Apple is chipping away at the enterprise market.
Its customers have infiltrated corporate systems with their own iPhones and iPads by way of their employers’ bring-your-own-device (BYOD) policies.
Apple itself is going top-down, arranging partnerships with major developers of enterprise technologies: IBM, Cisco Systems, and, last week, SAP.
Under these arrangements, Apple and its partners develop apps from the ground up that allow Apple’s mobile operating system, iOS, to work seamlessly with its partners’ systems. These native applications make better use of the strengths of the enterprise programs. Basically, it’s the difference between an off-the-rack jacket and one that’s custom-made.
Apple has become one of the biggest and most valuable companies by focusing on selling technology to consumers around the world. Now it seeks to make a bigger mark in the corporate market where most of its competitors make most of their sales.
Tim Cook, Apple CEO, addressed the enterprise market in the company’s earnings call with investment analysts in October 2015. He said the company estimates that enterprise sales accounted for $25 billion of Apple’s annual revenue and that they had grown 40% from the previous year.
That $25 billion would be a pretty good business for most companies (SAP’s 2015 revenue was $22.7 billion, total). For Apple, it was just about 10% of its 2015 revenue of $234 billion. But, Cook said, enterprise sales represent a “major growth vector.”
Apple would take a shine to a growth vector, major or minor. In April, Apple reported its first quarterly drop in iPhone sales and iPad sales continued their falloff. The company has introduced iPad models with bigger displays that are geared to business use, but it hasn’t seen a sales bump from them.
Enterprise sales could boost the sales of Apple devices, or at least slow their decline.
Since it was announced in August 2014, the IBM-Apple partnership has produced more than 100 IBM applications designed for 14 industries and 65 professions including health care, electronics, finance, retail, travel and transportation, and utilities. Besides business apps, IBM and Apple have combined to pair IBM’s Health Cloud and Watson cognitive computing capabilities with health data entered by customers in iOS apps using Apple’s ResearchKit and HealthKit frameworks. The deals offers medical researchers a secure, open-data storage service and access to IBM’s data analytics capabilities.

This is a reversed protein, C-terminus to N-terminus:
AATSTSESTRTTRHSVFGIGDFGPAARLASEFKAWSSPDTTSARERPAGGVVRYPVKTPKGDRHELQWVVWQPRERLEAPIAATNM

For its part, IBM has said that it has generated more than $1 billion in signings from the iOS app program. IBM reported about $82 billion in revenue for 2015.
The SAP deal offers Apple another big market to exploit.
SAP’s enterprise resource planning (ERP) software is used by many companies to help run operations. SAP said it has some 310,000 business and public sector organizations as customers. The company also supplies software for handling other corporate processes such as expenses, personnel, customer relationships, and more.
The apps will be built for the SAP HANA platform, which is a large relational database that provides real-time information. The companies will make a software developers kit (SDK) available to SAP’s 2.5 million developers. The apps will use Apple’s Swift programming language.
The companies said the native apps would provide users access to core data and business processes on SAP S/4HANA and use iOS features like Touch ID, location-based services, and notifications.
Apple, IBM, and SAP are on the right track in developing mobile apps. The Gartner research firm forecasts that market demand for mobile app development services will grow at least five times faster than internal IT organizations’ capacity to deliver them by the end of 2017.
Tim Green has covered business, technology, and science at newspapers and in higher education. At Hoover’s he covers computers and telecommunications. Follow him on Twitter.
Image by Matias Cruz